Photo from “Fueling the Fire: Why Any Fossil Fuel Bailout Will be Disastrous for Communities of Color,” a report produced by the Action Center on Race and the Economy, Partnership for Working Families, and the Public Accountability Initiative (Little Sis).
Interview with Maurice BP-Weeks by Black Work Talk
Maurice BP-Weeks is the co-executive director of Action Center on Race and the Economy (ACRE). He sits on the boards of several organizations, including Black Organizing for Leadership and Dignity, National Institute for Money in Politics, and the National Black Workers Center. Before ACRE, he worked with the Alliance of Californians for Community Empowerment and the Center for Popular Democracy.
ACRE partners with grassroots groups, assisting with campaign strategy, research, and communications. They also do independent research. Weeks and co-founder Saqib Bhatti started the organization because they weren’t satisfied with the way their corporate campaigning reckoned with racial capitalism. The “disparate impact” frame predominated – “here’s a problem, and it disproportionately impacts people of color.” They “wanted to have an organization that had a framework that explained why things are happening to particular groups, and organize and campaign with that analysis really forward,” Weeks said.
Steven Pitts interviewed Weeks on Episode 10 of Organizing Upgrade’s Black Work Talk podcast. This is just a sample of their conversation, which began with Pitts asking Weeks why he had referred to Amazon as a symbol of racial capitalism.
“I take my cues on this framework from history. This is a Cedric Robinson concept, describing the ways that capitalism works as being based on extraction from particular groups of people. This brand of short-term American capitalism is based on this notion of extraction from Black and brown and Indigenous folks in particular.
“So when you look at all the ways that Amazon is making their money and how they’re generating their value, you can trace it all back to exploitation of particular communities of color. That shows up in where they build different facilities and the environmental impact the company has on people. It shows up in their workforce. It’s one of the most dangerous places in America to work. . .
“The way that his [Jeff Bezos’] wealth is being created is all through workers. The people who are working in the warehouses, the smaller businesses that create the products he sells, and through my data, your data, and the data of everyone else on the face of the earth. The myth that people like Bezos like to push forward is that the reason they’re billionaires is that they worked really hard and created this set of ideas or created a good that is actually worth that amount of money. But the truth is that all of their wealth is an accumulation of lots of things pulled from lots of different places. That pulling is the wealth extraction.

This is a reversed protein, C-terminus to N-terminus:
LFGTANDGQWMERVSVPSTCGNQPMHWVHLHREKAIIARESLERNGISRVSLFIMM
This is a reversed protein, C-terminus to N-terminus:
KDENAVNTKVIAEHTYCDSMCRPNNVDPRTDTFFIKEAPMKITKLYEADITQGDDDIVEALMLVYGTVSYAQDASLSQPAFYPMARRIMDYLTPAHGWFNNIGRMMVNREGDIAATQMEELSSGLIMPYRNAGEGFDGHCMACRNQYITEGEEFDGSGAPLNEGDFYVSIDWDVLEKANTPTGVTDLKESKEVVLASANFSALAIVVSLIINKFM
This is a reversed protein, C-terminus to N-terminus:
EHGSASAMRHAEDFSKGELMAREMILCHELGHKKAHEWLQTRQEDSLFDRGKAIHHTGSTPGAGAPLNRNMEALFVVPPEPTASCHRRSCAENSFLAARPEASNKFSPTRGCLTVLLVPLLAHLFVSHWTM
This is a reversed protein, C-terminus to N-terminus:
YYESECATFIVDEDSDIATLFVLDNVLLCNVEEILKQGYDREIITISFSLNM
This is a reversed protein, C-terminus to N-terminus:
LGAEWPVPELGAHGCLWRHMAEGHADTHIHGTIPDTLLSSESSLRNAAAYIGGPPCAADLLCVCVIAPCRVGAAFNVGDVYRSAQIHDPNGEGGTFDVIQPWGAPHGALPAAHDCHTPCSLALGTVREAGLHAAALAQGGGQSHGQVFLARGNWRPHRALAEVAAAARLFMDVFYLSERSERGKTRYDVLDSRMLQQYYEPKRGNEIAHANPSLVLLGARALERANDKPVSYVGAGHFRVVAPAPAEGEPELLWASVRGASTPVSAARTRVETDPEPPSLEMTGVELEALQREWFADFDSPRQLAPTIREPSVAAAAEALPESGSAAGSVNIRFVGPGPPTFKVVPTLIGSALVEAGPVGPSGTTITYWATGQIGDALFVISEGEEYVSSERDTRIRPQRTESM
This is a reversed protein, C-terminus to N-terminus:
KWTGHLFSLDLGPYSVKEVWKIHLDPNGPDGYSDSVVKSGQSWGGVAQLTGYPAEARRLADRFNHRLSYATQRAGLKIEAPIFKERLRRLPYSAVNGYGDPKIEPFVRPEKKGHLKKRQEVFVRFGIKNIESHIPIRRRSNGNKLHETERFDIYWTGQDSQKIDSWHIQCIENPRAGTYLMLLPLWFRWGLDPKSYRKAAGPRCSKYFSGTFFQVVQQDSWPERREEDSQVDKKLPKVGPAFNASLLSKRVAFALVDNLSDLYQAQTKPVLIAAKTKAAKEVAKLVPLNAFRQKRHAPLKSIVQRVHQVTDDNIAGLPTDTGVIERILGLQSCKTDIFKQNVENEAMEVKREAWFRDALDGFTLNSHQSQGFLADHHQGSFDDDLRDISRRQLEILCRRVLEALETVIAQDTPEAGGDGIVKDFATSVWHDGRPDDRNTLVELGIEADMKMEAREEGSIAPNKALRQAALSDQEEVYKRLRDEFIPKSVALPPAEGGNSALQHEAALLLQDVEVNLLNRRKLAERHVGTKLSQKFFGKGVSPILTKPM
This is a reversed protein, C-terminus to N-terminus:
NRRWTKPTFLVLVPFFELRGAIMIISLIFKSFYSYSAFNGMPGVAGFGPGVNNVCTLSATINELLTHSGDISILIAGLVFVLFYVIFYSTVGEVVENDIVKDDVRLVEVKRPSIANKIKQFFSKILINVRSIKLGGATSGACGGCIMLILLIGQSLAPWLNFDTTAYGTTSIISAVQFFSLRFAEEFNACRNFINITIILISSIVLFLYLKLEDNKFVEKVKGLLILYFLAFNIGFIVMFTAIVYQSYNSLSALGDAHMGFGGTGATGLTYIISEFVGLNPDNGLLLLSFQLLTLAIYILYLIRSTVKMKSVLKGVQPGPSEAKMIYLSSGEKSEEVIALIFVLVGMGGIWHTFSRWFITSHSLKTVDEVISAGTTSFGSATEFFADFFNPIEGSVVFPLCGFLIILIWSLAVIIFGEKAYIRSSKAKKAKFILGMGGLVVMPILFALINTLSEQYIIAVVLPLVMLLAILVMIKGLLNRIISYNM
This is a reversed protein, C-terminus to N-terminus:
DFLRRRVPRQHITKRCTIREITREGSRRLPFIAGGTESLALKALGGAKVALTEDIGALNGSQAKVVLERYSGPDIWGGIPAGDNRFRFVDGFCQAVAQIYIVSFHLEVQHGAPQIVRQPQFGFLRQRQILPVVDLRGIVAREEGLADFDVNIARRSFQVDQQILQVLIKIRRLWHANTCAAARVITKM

“When you take a set of vulnerable workers like workers in Minneapolis who work at Amazon’s facilities, these are Black folks – some are Black immigrants – when you take that group of people and choose to not pay them a living wage for the area, and choose to work them so hard there are stories of people using the bathroom on themselves in the workplace, all that is just extracting as much money as you can from those people to pad the company’s pockets, to pad Jeff Bezos’ pockets at their expense.
“The most important thing about the concept of wealth extraction for me is intentionality.… In economics you talk about surplus value and it sounds like an afterthought, something that just happened. Wealth extraction is an intentional process…. This isn’t a market inefficiency. It’s a strategic choice made by a set of actors.”
Pitts: What are some of the implications for the Black freedom struggle when you look through the lens of racial capitalism?
“It causes a look back into history that’s really important. I’ve been in lots of organizing spaces where we’ve made the shift from just talking about systemic racism or capitalism to racial capitalism, and one of the things that will usually come up is slavery. . . .it really is important to realize how recent some of those struggles were, and the connection between what we’re dealing with right now and how the slave trade operated and how slavery operated in the U.S.
“And there has sometimes been this disconnect between things that are structurally racist, like police, and bad schools, and whatever, and capitalism on the other side, and that’s the worker stuff, the charge-too-much-money-for-things stuff. Part of what I’ve seen is a linking of those things a lot more when you’re talking about racial capitalism. Of course, you’re talking about things like police brutality, how schools are funded, etc., but you’re also talking about the grind, and being close to starvation, lack of health care – not splitting folks between their work and their other life. Because – I’m Black all the time. I don’t get to leave work and walk home and not be Black.”